Consideration #3: Timing of Repotting
In my experience, you can repot plants any time of the day, any day of the year. However, the best time to do so is in the morning. After repotting a plant, you'll need to water the soil down so that the roots will 'stick' better with the potting mix you have.
If you transfer your plants on a bigger vessel during the day, the soil will dry up much faster than repotting at night. Another cool tip to try when repotting your plants is to leave them somewhere with indirect light. Harsh lighting or too much heat may damage your plant, specifically its leaves. So it would help if you were careful while waiting for the roots to get established in the soil.
Consideration #4: How Often Should You Repot a Plant
Depending on the growth rate of your plants and how big you want them to be, you can repot your plants every 12 to 18 months. This timeframe gives your plants plenty of time to establish roots and stock up on nutrients.
To give you a better example, let's say you have a pothos plant that you want to repot. If you want your plants to become lusher, you'll need to transfer them to a bigger container with more soil. Aside from repotting, you might also want to consider giving your plants trim. Cutting off some leaves or vines can help your plants direct more energy to grow faster.
Frequently Asked Questions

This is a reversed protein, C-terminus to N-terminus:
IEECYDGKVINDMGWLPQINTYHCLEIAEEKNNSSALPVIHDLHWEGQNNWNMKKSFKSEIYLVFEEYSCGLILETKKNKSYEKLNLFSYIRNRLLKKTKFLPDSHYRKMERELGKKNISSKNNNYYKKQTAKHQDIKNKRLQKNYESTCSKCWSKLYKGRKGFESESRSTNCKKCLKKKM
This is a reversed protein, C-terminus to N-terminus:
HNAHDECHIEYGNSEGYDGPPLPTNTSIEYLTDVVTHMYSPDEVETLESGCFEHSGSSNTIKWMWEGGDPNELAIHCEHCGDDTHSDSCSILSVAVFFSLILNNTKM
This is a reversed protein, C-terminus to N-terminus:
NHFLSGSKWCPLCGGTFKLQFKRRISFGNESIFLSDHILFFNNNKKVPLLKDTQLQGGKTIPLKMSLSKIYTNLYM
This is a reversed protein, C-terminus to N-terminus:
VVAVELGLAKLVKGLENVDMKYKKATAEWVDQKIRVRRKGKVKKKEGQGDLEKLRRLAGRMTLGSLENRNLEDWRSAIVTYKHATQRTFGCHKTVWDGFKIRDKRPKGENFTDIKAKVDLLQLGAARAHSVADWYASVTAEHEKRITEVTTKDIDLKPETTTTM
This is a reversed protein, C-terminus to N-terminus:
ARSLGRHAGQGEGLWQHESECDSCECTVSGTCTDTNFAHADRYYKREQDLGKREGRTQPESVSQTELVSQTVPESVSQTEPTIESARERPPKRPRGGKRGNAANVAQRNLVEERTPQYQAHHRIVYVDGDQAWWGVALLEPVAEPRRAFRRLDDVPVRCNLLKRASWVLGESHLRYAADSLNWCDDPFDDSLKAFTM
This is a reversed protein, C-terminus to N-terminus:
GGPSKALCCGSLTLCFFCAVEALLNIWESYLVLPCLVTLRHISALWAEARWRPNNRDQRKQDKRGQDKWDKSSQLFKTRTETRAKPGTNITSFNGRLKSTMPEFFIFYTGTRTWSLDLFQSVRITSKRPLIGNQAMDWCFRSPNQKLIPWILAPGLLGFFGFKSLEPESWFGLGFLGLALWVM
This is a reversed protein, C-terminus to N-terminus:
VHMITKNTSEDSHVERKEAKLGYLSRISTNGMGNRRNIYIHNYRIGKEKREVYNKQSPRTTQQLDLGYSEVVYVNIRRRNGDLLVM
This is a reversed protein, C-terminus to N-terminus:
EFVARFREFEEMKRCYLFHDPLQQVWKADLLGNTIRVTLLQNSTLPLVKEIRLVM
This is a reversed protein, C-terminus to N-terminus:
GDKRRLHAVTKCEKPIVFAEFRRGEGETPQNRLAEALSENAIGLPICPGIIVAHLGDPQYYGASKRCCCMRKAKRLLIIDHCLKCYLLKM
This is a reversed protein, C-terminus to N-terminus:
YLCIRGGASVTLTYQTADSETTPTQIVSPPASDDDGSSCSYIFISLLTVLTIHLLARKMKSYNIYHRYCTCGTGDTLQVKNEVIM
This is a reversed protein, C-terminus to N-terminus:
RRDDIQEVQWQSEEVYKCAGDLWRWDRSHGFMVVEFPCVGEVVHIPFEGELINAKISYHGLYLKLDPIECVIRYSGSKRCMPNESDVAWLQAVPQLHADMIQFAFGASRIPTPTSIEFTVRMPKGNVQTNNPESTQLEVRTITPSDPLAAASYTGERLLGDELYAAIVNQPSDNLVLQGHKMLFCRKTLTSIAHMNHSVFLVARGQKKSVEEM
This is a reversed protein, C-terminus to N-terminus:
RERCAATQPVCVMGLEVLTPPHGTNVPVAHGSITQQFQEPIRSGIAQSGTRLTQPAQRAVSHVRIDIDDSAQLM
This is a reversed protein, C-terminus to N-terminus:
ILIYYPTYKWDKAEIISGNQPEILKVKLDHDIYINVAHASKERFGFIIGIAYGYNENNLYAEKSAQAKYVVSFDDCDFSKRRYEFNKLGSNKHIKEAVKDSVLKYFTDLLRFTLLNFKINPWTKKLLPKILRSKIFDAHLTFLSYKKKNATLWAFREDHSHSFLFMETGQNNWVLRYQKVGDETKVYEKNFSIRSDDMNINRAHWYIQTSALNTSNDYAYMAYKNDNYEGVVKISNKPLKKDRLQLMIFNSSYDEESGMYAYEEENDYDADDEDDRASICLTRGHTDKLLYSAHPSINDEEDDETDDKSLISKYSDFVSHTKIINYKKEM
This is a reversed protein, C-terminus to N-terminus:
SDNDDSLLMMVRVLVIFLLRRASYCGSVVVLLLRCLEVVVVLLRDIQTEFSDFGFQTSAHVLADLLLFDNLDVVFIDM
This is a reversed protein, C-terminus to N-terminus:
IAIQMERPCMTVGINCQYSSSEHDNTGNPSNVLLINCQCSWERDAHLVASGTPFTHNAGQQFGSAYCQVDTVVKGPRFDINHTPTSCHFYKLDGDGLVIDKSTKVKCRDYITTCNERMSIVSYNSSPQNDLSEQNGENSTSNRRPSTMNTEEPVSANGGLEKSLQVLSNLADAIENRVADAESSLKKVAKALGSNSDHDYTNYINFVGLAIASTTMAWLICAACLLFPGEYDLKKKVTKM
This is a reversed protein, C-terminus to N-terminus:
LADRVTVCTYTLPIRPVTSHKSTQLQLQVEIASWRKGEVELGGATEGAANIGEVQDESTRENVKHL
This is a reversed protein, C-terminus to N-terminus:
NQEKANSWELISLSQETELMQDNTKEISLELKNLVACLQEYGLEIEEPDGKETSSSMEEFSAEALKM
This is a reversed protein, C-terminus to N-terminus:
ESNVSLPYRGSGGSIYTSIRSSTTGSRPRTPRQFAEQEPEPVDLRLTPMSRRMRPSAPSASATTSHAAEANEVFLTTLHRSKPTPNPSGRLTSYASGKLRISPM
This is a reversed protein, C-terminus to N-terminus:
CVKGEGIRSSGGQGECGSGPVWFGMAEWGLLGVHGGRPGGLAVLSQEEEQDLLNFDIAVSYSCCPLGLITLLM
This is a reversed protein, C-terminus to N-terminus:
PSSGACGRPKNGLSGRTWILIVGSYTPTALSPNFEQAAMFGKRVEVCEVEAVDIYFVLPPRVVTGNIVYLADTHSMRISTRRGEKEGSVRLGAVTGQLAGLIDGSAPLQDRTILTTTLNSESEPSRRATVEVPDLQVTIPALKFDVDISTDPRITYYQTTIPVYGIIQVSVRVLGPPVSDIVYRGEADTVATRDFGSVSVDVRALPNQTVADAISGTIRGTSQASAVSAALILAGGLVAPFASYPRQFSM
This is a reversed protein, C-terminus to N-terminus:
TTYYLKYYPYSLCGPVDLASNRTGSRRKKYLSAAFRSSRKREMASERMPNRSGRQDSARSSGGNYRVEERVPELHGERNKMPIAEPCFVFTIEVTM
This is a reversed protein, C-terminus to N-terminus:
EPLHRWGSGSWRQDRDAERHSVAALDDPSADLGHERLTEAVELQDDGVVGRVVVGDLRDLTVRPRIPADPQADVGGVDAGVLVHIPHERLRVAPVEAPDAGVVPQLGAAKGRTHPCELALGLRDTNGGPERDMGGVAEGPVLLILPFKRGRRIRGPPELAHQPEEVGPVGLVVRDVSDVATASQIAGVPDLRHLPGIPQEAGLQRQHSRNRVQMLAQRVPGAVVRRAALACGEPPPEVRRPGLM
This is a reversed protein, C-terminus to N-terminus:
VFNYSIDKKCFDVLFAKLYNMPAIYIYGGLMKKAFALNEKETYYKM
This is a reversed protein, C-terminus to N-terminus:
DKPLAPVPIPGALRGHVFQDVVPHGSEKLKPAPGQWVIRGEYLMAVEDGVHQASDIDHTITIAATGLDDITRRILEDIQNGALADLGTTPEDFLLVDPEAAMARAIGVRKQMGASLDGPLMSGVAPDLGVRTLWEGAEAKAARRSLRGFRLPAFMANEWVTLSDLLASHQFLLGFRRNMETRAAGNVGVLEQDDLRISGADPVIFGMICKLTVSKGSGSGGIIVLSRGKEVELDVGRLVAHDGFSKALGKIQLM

Have more questions on growing plants? I'll answer them here.
Should you water plants immediately after you transfer them to other pots?
Yes. Watering your plants when you move them into a bigger container is a crucial step in establishing them. Unless they securely bond with the potting mix, they won't survive.
Why are my plants dying after repotting?
The scary part people often think of when repotting plants is that they won't survive. I'll share a secret with you to decrease the chances of killing your plants when repotting them. Keep them in an area where they can receive ample indirect light and water them every few days or so. Doing these can help your plants acclimate faster to their new pot.
How often should you replace soil on plotted plants?
Generally, replacing the potting mix should be done whenever you notice anomalies in the pot. Watch out for the following things:
- Water drains slowly.
- Water drains too quickly.
- There's moss, molds, and pests on the potting mix.
- The potting mix you're using is compacted.
Can I use the same soil when I transfer my plants?
You can use the same soil given that it doesn't contain pests, molds, and any other things that can harm your plants. However, I recommend that you use a new potting mix when transferring your plants to a new pot.
More How-To Guide Articles For Plant Lovers
Need more resources for your plant ventures? We got your back! Here are some excellent how-to guides for growing beautiful plants.
- Use this ultimate guide on how to grow zebra plants to impress other enthusiasts.
- Want to know how to grow rose succulents? This post will lay it out for you.
- Learn how to grow mother of thousands easily with this easy-to-follow guide.
See, repotting plants is nothing to be scared off. With the right tools and knowledge, you can easily transfer your plants to a new home whenever you want. Now that you know when to repot plants, you can create a breathtaking garden in any space you choose.